Interview Age: 75
Date of Birth: 1940
Birthplace: Lhoka, Utsang, Tibet
Year Left Tibet: 1965
Political Prisoner: No
Interview No.: 4N
Location: Kathmandu, Bagmati, Nepal
Categories: Oppression and Imprisonment
Keywords: childhood memories, Chinese rule -- life under, escape experiences, forced labor, monasteries -- destruction of , taxes, thamzing/struggle sessions, Utsang
Dhonyoe was born in Lhoka in 1940. His father was a shepherd, owning a large flock and Dhonyoe helped him herd sheep on the mountains. He explains the duties of a taxpayer and the system of the wulak, which is tax in the form of performing labor. Under that system all the villagers performed work on the estate of the village leaders and helped with communal projects.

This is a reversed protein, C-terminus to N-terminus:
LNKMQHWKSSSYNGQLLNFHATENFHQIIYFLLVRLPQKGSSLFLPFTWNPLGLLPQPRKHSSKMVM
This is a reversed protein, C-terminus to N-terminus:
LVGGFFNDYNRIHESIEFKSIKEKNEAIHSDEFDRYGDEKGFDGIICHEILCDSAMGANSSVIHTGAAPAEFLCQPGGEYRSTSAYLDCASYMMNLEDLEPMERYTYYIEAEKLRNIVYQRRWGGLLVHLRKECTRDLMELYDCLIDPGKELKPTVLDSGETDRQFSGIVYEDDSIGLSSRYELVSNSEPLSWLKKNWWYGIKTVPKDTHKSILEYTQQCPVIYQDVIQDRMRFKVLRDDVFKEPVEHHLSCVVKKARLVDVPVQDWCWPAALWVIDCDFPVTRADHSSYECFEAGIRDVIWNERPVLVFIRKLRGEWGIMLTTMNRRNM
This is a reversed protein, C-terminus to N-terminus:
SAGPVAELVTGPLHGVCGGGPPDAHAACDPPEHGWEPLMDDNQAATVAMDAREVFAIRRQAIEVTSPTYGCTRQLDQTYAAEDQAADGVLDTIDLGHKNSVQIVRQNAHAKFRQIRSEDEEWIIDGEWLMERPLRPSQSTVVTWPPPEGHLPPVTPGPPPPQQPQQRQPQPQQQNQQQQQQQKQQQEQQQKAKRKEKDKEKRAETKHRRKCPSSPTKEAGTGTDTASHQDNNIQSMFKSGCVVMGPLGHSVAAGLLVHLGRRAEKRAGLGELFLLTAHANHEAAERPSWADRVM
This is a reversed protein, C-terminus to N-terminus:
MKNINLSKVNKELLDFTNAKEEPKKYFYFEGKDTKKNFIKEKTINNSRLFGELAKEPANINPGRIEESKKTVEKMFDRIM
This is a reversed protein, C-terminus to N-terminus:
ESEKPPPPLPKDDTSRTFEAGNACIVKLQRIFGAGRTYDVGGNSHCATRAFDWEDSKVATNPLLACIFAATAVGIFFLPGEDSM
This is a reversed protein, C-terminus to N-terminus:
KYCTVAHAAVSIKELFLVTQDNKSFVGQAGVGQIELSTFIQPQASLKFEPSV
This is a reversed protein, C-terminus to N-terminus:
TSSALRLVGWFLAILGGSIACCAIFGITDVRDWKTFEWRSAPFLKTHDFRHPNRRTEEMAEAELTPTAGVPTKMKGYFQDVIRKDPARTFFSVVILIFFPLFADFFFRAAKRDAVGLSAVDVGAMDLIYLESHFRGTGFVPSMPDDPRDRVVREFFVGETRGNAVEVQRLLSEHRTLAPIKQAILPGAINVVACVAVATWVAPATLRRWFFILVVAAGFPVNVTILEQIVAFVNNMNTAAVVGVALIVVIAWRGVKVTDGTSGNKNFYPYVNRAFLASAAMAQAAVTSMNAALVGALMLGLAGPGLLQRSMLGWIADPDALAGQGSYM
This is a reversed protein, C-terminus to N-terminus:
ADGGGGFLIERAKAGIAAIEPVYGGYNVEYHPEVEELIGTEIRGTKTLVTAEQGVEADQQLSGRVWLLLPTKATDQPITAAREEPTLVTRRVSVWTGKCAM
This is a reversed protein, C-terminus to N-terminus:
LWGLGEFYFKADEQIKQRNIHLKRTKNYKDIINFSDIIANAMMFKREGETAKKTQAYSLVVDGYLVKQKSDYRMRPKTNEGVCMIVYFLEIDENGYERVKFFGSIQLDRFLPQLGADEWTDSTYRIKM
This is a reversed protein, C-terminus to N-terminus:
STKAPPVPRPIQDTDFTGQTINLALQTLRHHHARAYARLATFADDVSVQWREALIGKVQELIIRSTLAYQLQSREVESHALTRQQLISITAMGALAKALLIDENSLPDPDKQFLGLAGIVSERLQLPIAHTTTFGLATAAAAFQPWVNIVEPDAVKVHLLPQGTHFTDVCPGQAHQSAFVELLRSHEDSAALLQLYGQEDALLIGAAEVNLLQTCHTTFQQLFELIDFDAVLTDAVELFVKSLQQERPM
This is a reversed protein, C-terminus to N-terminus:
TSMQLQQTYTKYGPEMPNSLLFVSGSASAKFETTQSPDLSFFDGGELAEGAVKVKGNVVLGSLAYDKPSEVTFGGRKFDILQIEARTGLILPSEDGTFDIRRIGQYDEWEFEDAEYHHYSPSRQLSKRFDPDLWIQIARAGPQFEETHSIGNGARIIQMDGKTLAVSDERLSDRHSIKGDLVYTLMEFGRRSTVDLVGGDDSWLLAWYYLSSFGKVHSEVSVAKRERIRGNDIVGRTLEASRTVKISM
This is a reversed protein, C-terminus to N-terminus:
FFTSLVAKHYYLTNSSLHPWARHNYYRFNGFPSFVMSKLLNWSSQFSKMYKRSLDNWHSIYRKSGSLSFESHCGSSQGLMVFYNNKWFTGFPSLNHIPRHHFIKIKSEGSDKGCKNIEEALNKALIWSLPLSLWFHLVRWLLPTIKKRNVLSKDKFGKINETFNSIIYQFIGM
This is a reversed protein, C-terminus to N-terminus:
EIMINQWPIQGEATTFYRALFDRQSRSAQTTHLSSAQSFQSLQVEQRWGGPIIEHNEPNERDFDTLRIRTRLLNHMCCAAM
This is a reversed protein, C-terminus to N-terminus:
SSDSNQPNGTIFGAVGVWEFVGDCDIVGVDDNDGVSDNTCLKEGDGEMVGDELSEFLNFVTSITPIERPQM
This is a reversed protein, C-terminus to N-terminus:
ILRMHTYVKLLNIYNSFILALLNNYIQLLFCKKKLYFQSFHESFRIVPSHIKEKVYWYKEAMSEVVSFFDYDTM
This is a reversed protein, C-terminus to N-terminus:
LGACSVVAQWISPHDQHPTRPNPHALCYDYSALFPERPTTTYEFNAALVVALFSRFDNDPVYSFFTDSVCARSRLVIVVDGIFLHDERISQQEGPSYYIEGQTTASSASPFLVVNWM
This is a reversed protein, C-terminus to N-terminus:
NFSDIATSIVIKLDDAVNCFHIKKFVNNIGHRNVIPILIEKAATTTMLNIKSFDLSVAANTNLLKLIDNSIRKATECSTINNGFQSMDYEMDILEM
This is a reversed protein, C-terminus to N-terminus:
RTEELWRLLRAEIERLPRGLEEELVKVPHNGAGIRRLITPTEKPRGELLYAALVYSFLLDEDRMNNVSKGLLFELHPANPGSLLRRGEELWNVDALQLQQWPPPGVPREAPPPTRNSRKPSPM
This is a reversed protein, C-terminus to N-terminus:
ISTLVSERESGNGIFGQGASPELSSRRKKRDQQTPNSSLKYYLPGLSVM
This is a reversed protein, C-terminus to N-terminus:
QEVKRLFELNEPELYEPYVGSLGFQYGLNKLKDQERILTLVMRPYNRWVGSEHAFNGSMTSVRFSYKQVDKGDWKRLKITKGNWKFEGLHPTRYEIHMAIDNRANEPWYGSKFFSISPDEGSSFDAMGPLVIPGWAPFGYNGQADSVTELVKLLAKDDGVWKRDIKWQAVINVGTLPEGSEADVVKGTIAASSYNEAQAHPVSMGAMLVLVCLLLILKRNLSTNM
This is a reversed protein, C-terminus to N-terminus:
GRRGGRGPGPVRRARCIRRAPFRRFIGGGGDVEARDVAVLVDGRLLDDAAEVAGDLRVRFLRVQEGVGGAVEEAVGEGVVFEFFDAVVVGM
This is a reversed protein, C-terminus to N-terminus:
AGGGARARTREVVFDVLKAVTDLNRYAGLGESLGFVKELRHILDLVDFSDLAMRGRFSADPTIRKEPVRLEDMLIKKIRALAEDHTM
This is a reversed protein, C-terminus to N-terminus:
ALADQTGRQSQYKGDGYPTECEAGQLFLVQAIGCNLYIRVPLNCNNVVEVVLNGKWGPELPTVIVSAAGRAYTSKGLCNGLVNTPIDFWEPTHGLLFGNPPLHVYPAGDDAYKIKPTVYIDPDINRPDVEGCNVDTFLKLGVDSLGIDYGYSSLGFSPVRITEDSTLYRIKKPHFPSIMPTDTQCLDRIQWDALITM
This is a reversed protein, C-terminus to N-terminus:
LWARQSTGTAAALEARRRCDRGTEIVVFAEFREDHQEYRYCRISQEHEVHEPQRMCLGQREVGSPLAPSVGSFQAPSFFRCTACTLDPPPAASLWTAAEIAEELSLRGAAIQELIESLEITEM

Dhonyoe shares his experience as a Chinese road builder, for which he dug earth and rocks, cut wood and constructed bridges. He describes the process of forcefully recruiting men of various villages and monks from the monasteries to work as road crew. He fled from the work site and returned to his family home. There he learned that the family's huge supply of grain had been taken by the poor villagers under the orders of the occupying Chinese forces. Dhonyoe recounts how the Chinese drove the poor people to destroy monasteries and holy images, throw out scriptures and taunted the believers of the Buddhist dharma.
Dhonyoe was a witness to several thamzing 'struggle sessions' conducted on the influential people of his village. These leaders were often taken away after thamzing to die of starvation in prisons. After a friend's father was subjected to thamzing, a group of Dhonyoe's friends invited him to flee to India with them. Dhonyoe visited relatives in Tibet in 1989 and was told about the Cultural Revolution and how many people had starved to death during that time.
- Katharine Davies Samway (Interviewer)
- Henry Tenenbaum (Videographer)
- Palden Tsering (Interpreter)